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Monday,  May 20, 2024 8:50 AM 

"Better than last year": How the holiday rush went for agents & airlines (and other observations)

"Better than last year": How the holiday rush went for agents & airlines (and other observations)
Canadian travel advisors & airlines look back on the 2023-24 holiday travel rush. (File photos)
Michael Pihach

Michael Pihach is an award-winning journalist with a keen interest in digital storytelling. In addition to PAX, Michael has also written for CBC Life, Ryerson University Magazine, IN Magazine, and Michael joins PAX after years of working at popular Canadian television shows, such as Steven and Chris, The Goods and The Marilyn Denis Show.

The prospect of travel snarls during the holidays wasn’t lost on the aviation industry this past season.

Drawing on lessons learned from the chaos of 2022’s disastrous Christmas period – when a snowstorm slammed into major Canadian airports on peak travel days, crippling operations – airports and airlines came winter ready this year with ramped-up staffing and flight schedules, updated facilities, travel tips and new tools aimed at improving the passenger experience.

Every airline had a strategy, but the common thread that ran through the sector was a commitment to do better.

As WestJet CEO Alexis von Hoensbroech said on Dec. 12 on his LinkedIn page: “We can’t control the weather but we can control how we deal with disruption.”

Frankly, Canadian airlines had no choice but to evolve in order to accommodate the record number of travellers who seemingly went on holidays this winter.  

Vancouver airport (YVR) anticipated two million passengers in December. (X/@yvrairport)

While the final tally isn’t in yet – the holiday travel season isn’t over – preliminary traffic numbers released in December painted a busy picture.

Toronto Pearson airport (YYZ) said last month that it was anticipating 160,000 passengers daily at peak times in December, representing a ten per cent increase.

In Western Canada, Vancouver airport (YVR) was anticipating two million passengers for December – nearly 250,000 more than last year.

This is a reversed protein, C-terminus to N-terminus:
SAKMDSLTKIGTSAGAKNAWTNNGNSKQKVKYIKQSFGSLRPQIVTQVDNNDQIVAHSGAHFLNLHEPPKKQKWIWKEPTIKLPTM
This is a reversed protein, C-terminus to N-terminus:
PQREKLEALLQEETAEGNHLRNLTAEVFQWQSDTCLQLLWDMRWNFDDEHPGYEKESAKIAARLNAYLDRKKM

“Much better than last year”

So, how did it all go? Well, to be fair, it’s only day five of 2024. It’s too soon to get the full the picture.

But based on feedback from travel advisors, it appears this year’s holiday travel rush, generally speaking, was a lot smoother than 2022.

“All of my travellers got to and from destination without any issues over the holidays,” said Ridgeway, ON-based Michelle Gaudet of Inspired Travel Adventures & Women's Wellness Journeys.

Gaudet had all sorts of clients travelling during the winter break – couples heading to Cancun, Italy, Spain and Portugal. She also had a family booking in Honduras.

Michelle Gaudet of Inspired Travel Adventures & Women's Wellness Journeys. (Supplied)

“There were no complaints from anyone,” Gaudet told PAX. “It was a successful holiday season. Much better than last year.”

That’s not to say all air travel in Canada went off without a hitch. Despite comprehensive winter readiness plans, airports still saw delays during peak holiday times.

Christmas Eve at Vancouver airport, for example, was a headache for some as Nav Canada, which owns and operates Canada's civil air navigation system, faced resource constraints.

The issue, which Nav Canada Operations confirmed on the social media platform X, caused flight delays lasting several hours in the moments leading up to Christmas, reports say.  

“Not a single issue”

Still, with favourable weather conditions in snow-prone regions of Canada, the tone this season, compared to last year, appears to be less hostile.  

“Clients that have been travelling have said it’s been smooth. Not a single issue,” said Tannis Dyrland, owner and CEO of Alberta-based Tisson Travel Group. “We even had a delayed flight for a family member and he still made it. His bags as well.”

“It seems that travel has been efficient this season. It’s a nice change from previous years.”

Tannis Dyrland, owner and CEO of Alberta-based Tisson Travel Group. (Supplied)

The full scope of 2023 and 2024’s holiday rush will be clearer in the coming weeks as the final days of winter vacation wrap up.

The Greater Toronto Airports Authority (GTAA), which operates Toronto Pearson, for one, is expecting another busy weekend as people return from their holidays.

The authority told PAX that it will share its holiday stats once they become available.

In the meantime, we reached out to Canada’s major airlines to get a sense of how things went.

WestJet reports improvements

WestJet Group CEO Alexis von Hoensbroech seemed pleased with how his airlines (which now includes Sunwing) fared in the days leading up to Christmas Day.

On Dec. 28, on social media, he posted a FlightRadar animation depicting a replay of WestJet and Sunwing aircraft seamlessly zipping around the continent.

“What a difference to last year,” von Hoensbroech wrote, adding a snowflake and laughing face emoji to his post.